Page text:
Ernest Hemingway once referred to A Farewell to Arms as his version of William Shakespeare’s Romeo and Juliet (pr. c. 1595-1596, pb. 1597). Several parallels exist. Both works are about star-crossed lovers; both show erotic flirtations that rapidly develop into serious, intense love affairs; and both describe the romances against a backdrop of social and political turmoil. Whether A Farewell to Arms finally qualifies as tragic is a matter of personal opinion, but it certainly represents, for Hemingway, an attempt to broaden his concerns from the aimless tragicomic problems of the expatriates in The Sun Also Rises (1926) to the fundamental question of life’s meaning in the face of human mortality.
Frederic Henry begins the affair as a routine wartime seduction, “a game, like bridge, in which you said things instead of playing cards.” He feels mildly guilty, especially after learning about Catherine’s vulnerability because of the loss of her lover in combat, but he still foresees no complications from the temporary arrangement. It is not until he is wounded and sent to her hospital in Milan that their affair deepens into love—and from that point on, they struggle to free themselves in order to realize it. However, they are constantly thwarted, first by the impersonal bureaucracy of the military effort, then by the physical separation imposed by the war itself, and, finally, by the biological “accident” that kills Catherine at the point where their “separate peace” at last seems possible.
As Henry’s love for Catherine grows, his disillusionment with the war also increases. From the beginning of the book, Henry views the military efforts with ironic detachment, but there is no suggestion that, prior to his meeting with her, he has had any deep reservations about his involvement. Hemingway’s attitude toward war was always an ambiguous one. He questioned the rationales for fighting them and the slogans offered in their defense. Like Henry, he felt that “abstract words such as glory, honor, courage, or hallow were obscene.” For the individual, however, war could be the necessary test. Facing imminent death in combat, one either demonstrated “grace under pressure” and did the “one right thing” or one did not; one either emerged from the experience as a whole person with self-knowledge and control, or one came out of it lost and broken.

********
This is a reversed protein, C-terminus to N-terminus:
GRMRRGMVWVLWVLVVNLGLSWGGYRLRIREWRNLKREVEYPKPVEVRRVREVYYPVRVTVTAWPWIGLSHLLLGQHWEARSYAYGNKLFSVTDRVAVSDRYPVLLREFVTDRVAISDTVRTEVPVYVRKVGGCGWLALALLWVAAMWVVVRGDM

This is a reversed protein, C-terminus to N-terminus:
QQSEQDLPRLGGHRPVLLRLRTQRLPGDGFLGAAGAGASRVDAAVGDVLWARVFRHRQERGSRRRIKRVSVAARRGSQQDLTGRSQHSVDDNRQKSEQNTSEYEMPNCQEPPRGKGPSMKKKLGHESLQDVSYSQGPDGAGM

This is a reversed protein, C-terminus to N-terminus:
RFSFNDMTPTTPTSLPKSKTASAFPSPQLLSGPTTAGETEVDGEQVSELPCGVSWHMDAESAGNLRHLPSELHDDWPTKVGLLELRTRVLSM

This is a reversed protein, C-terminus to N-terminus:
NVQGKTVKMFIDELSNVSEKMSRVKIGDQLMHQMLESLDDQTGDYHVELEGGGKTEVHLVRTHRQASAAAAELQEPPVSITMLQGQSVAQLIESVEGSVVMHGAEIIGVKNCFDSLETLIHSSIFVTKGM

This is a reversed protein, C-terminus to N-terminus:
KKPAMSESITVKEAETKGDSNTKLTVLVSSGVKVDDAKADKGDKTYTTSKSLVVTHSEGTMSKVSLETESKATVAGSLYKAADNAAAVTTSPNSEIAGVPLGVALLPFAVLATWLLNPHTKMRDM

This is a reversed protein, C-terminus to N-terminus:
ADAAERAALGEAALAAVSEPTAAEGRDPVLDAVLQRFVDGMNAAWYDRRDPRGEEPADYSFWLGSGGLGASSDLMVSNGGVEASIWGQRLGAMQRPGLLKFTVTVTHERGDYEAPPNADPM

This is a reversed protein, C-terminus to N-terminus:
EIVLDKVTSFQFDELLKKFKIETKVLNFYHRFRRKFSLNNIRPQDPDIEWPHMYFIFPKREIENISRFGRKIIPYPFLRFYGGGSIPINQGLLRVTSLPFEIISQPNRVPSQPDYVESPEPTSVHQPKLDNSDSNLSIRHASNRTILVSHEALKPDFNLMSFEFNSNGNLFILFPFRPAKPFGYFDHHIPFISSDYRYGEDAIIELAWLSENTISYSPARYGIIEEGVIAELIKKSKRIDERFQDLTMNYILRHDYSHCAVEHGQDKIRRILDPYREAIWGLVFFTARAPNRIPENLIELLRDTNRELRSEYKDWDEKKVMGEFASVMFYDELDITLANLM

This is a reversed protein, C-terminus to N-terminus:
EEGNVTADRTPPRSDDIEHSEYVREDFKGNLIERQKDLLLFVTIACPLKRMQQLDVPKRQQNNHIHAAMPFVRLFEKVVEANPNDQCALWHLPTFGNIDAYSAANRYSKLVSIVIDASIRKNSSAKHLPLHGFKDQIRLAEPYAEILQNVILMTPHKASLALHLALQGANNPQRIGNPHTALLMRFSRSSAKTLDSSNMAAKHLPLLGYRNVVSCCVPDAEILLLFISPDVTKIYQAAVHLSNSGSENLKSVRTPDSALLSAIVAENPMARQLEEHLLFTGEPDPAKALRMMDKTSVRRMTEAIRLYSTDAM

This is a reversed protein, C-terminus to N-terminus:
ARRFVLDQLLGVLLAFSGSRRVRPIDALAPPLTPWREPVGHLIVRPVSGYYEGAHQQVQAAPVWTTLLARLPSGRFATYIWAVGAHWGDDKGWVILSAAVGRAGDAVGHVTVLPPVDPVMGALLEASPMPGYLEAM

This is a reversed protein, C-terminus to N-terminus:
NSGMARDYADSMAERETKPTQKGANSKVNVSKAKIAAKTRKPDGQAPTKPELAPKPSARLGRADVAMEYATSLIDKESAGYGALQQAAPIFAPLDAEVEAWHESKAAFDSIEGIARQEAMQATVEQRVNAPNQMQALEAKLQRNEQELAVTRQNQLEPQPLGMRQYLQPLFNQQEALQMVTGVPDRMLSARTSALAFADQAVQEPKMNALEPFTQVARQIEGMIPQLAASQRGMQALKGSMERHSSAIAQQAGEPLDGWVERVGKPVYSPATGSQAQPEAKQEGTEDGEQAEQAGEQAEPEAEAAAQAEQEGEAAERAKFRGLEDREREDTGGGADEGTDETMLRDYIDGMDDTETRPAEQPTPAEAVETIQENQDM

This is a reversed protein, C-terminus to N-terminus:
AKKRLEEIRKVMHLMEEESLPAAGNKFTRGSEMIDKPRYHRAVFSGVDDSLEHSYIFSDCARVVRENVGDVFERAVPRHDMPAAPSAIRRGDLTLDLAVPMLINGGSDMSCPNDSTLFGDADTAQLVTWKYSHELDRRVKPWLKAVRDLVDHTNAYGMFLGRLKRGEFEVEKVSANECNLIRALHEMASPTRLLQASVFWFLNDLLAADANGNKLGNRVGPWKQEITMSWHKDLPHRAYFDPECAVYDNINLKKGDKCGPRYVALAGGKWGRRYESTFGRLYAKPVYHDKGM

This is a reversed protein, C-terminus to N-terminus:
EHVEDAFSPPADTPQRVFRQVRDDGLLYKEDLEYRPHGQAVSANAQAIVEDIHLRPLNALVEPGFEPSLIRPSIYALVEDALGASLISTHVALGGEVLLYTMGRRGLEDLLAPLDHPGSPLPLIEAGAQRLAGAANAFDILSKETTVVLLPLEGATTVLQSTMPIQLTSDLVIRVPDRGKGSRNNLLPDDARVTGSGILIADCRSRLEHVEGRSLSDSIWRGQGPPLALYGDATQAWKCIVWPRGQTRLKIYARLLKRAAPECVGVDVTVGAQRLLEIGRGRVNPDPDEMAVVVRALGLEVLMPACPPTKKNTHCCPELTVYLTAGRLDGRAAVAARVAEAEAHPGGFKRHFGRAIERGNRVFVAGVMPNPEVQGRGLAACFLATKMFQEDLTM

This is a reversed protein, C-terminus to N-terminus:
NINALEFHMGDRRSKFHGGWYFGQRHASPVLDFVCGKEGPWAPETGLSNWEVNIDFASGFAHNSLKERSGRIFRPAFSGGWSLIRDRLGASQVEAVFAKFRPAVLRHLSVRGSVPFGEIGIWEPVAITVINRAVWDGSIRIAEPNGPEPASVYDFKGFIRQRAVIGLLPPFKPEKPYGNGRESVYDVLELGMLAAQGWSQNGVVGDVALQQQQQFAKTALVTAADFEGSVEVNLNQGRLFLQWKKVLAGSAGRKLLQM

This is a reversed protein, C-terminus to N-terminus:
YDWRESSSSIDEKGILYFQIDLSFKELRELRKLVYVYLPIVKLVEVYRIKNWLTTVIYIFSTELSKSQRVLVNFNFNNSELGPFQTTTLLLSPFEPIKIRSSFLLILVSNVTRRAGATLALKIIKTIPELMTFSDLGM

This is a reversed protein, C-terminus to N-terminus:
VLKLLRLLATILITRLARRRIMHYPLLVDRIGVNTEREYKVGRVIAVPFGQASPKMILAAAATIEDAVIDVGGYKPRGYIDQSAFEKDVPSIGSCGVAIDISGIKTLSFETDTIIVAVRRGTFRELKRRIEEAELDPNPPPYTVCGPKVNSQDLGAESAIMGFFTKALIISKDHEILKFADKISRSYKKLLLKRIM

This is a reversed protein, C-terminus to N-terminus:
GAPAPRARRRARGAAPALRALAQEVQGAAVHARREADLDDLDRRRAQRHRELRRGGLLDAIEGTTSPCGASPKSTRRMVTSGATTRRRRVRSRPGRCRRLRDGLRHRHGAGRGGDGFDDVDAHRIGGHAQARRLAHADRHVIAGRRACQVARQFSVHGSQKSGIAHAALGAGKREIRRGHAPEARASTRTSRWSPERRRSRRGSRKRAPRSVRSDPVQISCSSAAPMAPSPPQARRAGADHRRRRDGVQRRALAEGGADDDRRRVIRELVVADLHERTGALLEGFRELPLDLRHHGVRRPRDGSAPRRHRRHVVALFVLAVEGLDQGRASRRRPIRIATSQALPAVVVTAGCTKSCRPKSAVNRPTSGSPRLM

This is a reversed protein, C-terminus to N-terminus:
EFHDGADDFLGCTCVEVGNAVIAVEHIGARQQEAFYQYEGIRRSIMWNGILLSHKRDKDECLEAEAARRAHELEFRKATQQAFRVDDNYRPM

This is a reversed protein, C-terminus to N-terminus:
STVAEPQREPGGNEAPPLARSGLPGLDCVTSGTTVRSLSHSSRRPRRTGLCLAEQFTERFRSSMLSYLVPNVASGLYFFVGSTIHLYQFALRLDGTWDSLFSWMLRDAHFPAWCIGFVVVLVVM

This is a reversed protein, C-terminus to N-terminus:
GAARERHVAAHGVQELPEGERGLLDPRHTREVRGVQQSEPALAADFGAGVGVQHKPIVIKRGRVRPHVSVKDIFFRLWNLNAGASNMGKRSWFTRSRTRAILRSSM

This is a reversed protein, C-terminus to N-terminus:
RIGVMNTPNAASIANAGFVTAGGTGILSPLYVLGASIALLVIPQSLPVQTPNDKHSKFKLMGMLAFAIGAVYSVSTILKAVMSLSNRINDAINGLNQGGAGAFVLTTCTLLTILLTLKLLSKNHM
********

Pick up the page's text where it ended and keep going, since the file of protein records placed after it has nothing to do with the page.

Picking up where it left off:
There is little heroism in this war as Henry describes it. The hero’s disengagement from the fighting is made most vivid in the extended “retreat from Caporetto,” generally considered one of the great sequences in modern fiction. The retreat begins in an orderly, disciplined, military manner. As it progresses, however, authority breaks down, emotions of self-preservation supersede loyalties, and the neat military procession gradually turns into a panicking mob. Henry is caught up in the momentum and carried along with the group in spite of his attempts to keep personal control and fidelity to the small band of survivors he travels with. Upon reaching the Tagliamento River, Henry is seized, along with all other identifiable officers, and held for execution. After he escapes by leaping into the river—an act of ritual purification as well as physical survival—he feels that his trial has freed him from any and all further loyalty to the Allied cause.